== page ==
Sharon Jones and the Dap Kings play at Sasquatch! on Monday. Dap King bass player and leader (as well as Daptone Records owner) Gabriel Roth checked in with us on the road from Vancouver to discuss how a full band like the Dap Kings rarely uses a set list, how Sharon’s energy level can be a challenge each night and the possibilities of working with Amy Winehouse again.
Randomville: You are a busy man with running the Dap Kings and your own record label, plus touring all over the world. When you’re actually playing up on the stage, is that kind of like break time for you?
Gabriel Roth: Well I wouldn’t call it break time, man. We’re definitely working up there. However it really is rewarding up there to get the reactions from the crowd and that’s why we play.
Rv: Well out of all of those things that you do, what would you say is your favorite?
GR: I guess it depends; on any other day you might get a different answer. I mean a great live show is probably the best part. I really enjoy working in the studio, but a great live show with Sharon (Jones) is really a moment.
Rv: She has a ton of energy for someone her age. When the road really gets you down and her energy isn’t up, do you feel like the energy really props her up and gets her moving sometimes?
GR: Well she has a lot of energy for anyone’s age. But there is a lot of give and take between Sharon and the band, and Sharon and the audience. You know maybe she has been singing for seven days in a row and has allergies, hasn’t slept for two days; but if the rhythym is right then she can feed off of that. And if the crowd is really into it and dancing, that can bring her to life too.
Rv: How does the road treat you specifically?
GR: The hardest part of the road for me is being away from family. I have two little girls and a wife at home, so I really miss them when I’m on the road. Other than that though I love it. I love traveling. If I didn’t have a business to run and a family to support then I would prefer to tour all the time, personally.
Rv: Let’s talk about the band. Do you have pretty high standards for the band and is there a long list of people that want in to be part of your band?
GR: It’s a pretty tight family and the list of people wanting in is pretty few, actually. Everyone knows exactly what their role is before we go on stage. You have to understand that working with Sharon isn’t always easy. If you have the right tempo with her one night, it could be the wrong tempo the next night depending on her energy level. So you have to be in tune to what is happening on stage and be able to adapt fast.
Rv: How do the songs come together then; do you write all of the music?
GR: Ten years ago when the band started I was the primary song writer, but now there are some really good writers in the band. Sometimes one of them will just bring in half of an idea and then we’ll all work on it together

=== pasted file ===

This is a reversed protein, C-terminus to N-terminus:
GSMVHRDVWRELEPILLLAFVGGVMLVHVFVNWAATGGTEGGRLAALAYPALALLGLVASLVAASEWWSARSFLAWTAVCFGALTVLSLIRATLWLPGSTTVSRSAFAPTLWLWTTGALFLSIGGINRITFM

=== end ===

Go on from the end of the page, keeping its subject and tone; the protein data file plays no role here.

Rv: Who chooses your set lists on stage?
GR: A lot of times we don’t have set lists.
GR: Yeah, we might plan songs for the beginning and end of shows, but again, it usually just depends on Sharon and the crowd’s energy to determine what we will play.
Rv: I would have figured with so many people in the band then everything would be very structured and exact.
GR: If we have newer people in the band then of course we won’t expect them to be ready to play 60 songs at any moment right out of the gate and that can be a little more limited. Most of the band prefers to not have a set list though.
Rv: One of my favorite things Sharon does is pulls people up on the stage to dance, in particular silly looking white guys, which is why I stay away from the front of the stage. What are some of your favorite moments like that that have happened?
GR: When we used to play smaller places, Sharon used to take the mic and go out into the crowd because she loves to let people know they are part of the show. We always had to make sure she had a 50ft mic chord, and she would go out and work the crowd. Eventually we had to tell her to stop doing that as the venues got bigger because the crowd couldn’t see her. So she decided that she would start pulling people up on stage then. People have done backflips on stage; others have proposed to each other on stage. It’s always a lot of fun.
Rv: Are there any other projects that the Dap Kings are working on?
GR: We have a lot of great stuff coming out. We have done some recordings with The Sugarman 3 and The Budos Band. Charles Bradley is another one who we have recorded with recently. [These are all bands on the Daptone label]
Rv: You guys have worked with Amy Winehouse in the past. Is there a chance of a reunion with her?
GR: We’d be down to work with her again. You know she was always really cool with us and easy to work with. But I don’t pretend to speculate on what is going on with her and her situation. I would love to work with her but I don’t know if it will actually happen.
Rv: So there is nothing in the plans to work with her then?
GR: Definitely not. We have not had any contact with her at all.
Rv: Have you guys ever played Sasquatch! or at The Gorge before?
GR: No but we’ve heard a lot of good things. I’m really excited to play there. I imagine it will probably be a pretty wild show.
Rv: We will see you on Monday then.
GR: Alright cool man. Thanks.